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© Artur Scherf
Scanning Electron Microscopy of Red Blood Cell infected by Plasmodium falciparum.
Publication : Eukaryotic cell

Nuclear pores and perinuclear expression sites of var and ribosomal DNA genes correspond to physically distinct regions in Plasmodium falciparum

Scientific Fields
Diseases
Organisms
Applications
Technique

Published in Eukaryotic cell - 08 Mar 2013

Guizetti J, Martins RM, Guadagnini S, Claes A, Scherf A

Link to Pubmed [PMID] – 23475702

Eukaryotic Cell 2013 May;12(5):697-702

The human malaria parasite Plasmodium falciparum modifies the erythrocyte it infects by exporting variant proteins to the host cell surface. The var gene family that codes for a large, variant adhesive surface protein called P. falciparum erythrocyte membrane protein 1 (PfEMP1) plays a particular role in this process, which is linked to pathogenesis and immune evasion. A single member of this gene family is highly transcribed while the other 59 members remain silenced. Importantly, var gene transcription occurs at a spatially restricted, but yet undefined, perinuclear site that is distinct from repressed var gene clusters. To advance our understanding of monoallelic expression, we investigated whether nuclear pores associate with the var gene expression site. To this end, we studied the nuclear pore organization during the asexual blood stage using a specific antibody directed against a subunit of the nuclear pore, P. falciparum Nup116 (PfNup116). Ring and schizont stage parasites showed highly polarized nuclear pore foci, whereas in trophozoite stage nuclear pores redistributed over the entire nuclear surface. Colocalization studies of var transcripts and anti-PfNup116 antibodies showed clear dissociation between nuclear pores and the var gene expression site in ring stage. Similar results were obtained for another differentially transcribed perinuclear gene family, the ribosomal DNA units. Furthermore, we show that in the poised state, the var gene locus is not physically linked to nuclear pores. Our results indicate that P. falciparum does form compartments of high transcriptional activity at the nuclear periphery which are, unlike the case in yeast, devoid of nuclear pores.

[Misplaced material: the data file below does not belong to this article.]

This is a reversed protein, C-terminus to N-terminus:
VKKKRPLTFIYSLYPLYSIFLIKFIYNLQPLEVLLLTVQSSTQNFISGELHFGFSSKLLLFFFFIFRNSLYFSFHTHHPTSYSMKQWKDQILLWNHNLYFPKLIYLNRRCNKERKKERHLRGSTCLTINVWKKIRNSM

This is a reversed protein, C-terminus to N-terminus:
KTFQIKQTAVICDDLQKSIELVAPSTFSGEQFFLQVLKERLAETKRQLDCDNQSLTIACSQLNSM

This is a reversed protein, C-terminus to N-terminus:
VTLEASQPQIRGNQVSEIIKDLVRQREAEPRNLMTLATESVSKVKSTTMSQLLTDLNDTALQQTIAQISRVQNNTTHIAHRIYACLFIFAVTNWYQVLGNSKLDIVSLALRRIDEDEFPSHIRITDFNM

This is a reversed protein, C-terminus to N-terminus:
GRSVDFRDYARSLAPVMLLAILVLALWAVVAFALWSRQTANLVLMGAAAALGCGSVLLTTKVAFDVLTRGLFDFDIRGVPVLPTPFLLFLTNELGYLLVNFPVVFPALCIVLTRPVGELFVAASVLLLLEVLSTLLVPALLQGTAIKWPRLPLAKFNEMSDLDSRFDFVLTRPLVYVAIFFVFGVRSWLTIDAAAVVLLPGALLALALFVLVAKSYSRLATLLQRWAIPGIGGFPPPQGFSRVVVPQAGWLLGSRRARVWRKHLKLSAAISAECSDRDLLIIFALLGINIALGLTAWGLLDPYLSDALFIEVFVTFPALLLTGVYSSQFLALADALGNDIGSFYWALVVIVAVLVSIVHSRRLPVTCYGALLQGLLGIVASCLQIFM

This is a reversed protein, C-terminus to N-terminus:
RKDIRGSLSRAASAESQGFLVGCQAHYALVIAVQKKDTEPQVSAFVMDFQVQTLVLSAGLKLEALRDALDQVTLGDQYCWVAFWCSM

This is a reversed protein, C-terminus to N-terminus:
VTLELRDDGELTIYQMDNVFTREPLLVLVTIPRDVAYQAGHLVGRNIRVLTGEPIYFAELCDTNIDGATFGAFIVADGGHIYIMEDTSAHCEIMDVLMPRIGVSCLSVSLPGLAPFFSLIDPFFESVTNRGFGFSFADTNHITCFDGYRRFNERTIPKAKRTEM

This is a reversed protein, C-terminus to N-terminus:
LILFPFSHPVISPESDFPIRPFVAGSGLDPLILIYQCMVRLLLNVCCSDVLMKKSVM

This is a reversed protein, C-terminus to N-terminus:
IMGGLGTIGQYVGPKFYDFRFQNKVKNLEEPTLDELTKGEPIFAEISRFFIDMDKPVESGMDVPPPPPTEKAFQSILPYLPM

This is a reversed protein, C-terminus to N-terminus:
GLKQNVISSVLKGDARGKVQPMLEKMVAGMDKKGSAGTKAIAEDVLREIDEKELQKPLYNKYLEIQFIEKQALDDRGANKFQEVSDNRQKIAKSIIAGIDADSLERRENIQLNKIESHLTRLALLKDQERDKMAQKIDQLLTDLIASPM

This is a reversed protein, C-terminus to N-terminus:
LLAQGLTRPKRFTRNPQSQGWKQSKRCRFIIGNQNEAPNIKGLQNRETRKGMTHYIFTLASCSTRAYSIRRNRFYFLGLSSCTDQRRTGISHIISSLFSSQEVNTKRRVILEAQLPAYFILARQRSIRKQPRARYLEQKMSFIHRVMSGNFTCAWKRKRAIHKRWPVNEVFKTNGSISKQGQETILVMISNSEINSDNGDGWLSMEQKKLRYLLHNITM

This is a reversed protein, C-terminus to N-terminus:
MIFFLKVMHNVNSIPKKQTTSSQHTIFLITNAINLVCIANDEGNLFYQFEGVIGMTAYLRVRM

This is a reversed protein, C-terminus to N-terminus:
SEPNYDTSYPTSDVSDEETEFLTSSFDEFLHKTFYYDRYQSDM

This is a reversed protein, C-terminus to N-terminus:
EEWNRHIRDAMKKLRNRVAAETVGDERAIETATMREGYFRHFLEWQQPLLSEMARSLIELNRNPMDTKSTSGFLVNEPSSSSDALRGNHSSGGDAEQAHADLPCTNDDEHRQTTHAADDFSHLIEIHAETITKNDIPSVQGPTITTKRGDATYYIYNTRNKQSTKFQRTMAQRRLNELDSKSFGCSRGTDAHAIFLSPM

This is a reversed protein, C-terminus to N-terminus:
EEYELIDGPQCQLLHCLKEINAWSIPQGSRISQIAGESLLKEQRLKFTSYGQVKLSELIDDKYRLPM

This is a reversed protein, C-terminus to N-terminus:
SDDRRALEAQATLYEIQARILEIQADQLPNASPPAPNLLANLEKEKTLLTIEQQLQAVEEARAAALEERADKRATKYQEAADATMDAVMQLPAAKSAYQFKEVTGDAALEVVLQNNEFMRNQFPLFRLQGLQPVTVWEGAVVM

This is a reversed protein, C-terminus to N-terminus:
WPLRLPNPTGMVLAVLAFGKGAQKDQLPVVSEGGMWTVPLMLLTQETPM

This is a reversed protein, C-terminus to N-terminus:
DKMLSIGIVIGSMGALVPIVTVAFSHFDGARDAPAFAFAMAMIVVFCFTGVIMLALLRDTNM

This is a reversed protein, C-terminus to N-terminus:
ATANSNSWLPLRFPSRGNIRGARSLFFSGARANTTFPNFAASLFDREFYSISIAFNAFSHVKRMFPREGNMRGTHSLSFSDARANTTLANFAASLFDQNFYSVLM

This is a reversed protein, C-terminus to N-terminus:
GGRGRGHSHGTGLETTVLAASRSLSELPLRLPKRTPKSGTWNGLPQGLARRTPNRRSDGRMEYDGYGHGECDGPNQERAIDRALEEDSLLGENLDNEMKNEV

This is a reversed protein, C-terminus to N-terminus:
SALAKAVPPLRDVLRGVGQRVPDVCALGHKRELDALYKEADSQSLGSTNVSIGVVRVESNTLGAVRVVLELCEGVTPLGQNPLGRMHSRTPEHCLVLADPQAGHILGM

http://www.ncbi.nlm.nih.gov/pubmed/23475702